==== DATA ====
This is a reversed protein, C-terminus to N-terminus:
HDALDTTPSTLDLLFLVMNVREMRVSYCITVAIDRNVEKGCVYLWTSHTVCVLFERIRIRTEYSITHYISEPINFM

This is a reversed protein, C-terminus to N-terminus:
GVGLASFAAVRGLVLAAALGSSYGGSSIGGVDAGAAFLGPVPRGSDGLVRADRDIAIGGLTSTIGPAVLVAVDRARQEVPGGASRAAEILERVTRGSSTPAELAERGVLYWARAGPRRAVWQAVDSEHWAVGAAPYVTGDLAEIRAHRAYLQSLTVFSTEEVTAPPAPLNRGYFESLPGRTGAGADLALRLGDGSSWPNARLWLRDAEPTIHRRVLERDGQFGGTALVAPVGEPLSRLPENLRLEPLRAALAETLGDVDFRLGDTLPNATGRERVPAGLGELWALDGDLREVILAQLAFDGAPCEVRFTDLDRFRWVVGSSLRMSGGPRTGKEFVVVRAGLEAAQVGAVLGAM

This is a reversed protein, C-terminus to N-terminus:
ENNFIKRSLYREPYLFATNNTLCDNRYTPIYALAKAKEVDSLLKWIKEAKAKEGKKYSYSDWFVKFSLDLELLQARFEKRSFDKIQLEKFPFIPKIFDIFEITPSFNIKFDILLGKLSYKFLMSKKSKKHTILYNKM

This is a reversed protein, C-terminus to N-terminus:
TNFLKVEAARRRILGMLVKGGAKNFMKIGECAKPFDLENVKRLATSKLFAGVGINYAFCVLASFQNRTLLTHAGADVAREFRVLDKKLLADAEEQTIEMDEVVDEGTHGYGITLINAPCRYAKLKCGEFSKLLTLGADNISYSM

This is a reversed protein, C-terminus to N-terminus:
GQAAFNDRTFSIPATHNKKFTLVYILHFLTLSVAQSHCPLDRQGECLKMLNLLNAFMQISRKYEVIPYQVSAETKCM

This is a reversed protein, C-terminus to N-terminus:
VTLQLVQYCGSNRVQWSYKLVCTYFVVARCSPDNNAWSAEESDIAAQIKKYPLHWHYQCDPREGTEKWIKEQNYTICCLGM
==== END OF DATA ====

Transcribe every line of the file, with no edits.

This is a reversed protein, C-terminus to N-terminus:
HDALDTTPSTLDLLFLVMNVREMRVSYCITVAIDRNVEKGCVYLWTSHTVCVLFERIRIRTEYSITHYISEPINFM

This is a reversed protein, C-terminus to N-terminus:
GVGLASFAAVRGLVLAAALGSSYGGSSIGGVDAGAAFLGPVPRGSDGLVRADRDIAIGGLTSTIGPAVLVAVDRARQEVPGGASRAAEILERVTRGSSTPAELAERGVLYWARAGPRRAVWQAVDSEHWAVGAAPYVTGDLAEIRAHRAYLQSLTVFSTEEVTAPPAPLNRGYFESLPGRTGAGADLALRLGDGSSWPNARLWLRDAEPTIHRRVLERDGQFGGTALVAPVGEPLSRLPENLRLEPLRAALAETLGDVDFRLGDTLPNATGRERVPAGLGELWALDGDLREVILAQLAFDGAPCEVRFTDLDRFRWVVGSSLRMSGGPRTGKEFVVVRAGLEAAQVGAVLGAM

This is a reversed protein, C-terminus to N-terminus:
ENNFIKRSLYREPYLFATNNTLCDNRYTPIYALAKAKEVDSLLKWIKEAKAKEGKKYSYSDWFVKFSLDLELLQARFEKRSFDKIQLEKFPFIPKIFDIFEITPSFNIKFDILLGKLSYKFLMSKKSKKHTILYNKM

This is a reversed protein, C-terminus to N-terminus:
TNFLKVEAARRRILGMLVKGGAKNFMKIGECAKPFDLENVKRLATSKLFAGVGINYAFCVLASFQNRTLLTHAGADVAREFRVLDKKLLADAEEQTIEMDEVVDEGTHGYGITLINAPCRYAKLKCGEFSKLLTLGADNISYSM

This is a reversed protein, C-terminus to N-terminus:
GQAAFNDRTFSIPATHNKKFTLVYILHFLTLSVAQSHCPLDRQGECLKMLNLLNAFMQISRKYEVIPYQVSAETKCM

This is a reversed protein, C-terminus to N-terminus:
VTLQLVQYCGSNRVQWSYKLVCTYFVVARCSPDNNAWSAEESDIAAQIKKYPLHWHYQCDPREGTEKWIKEQNYTICCLGM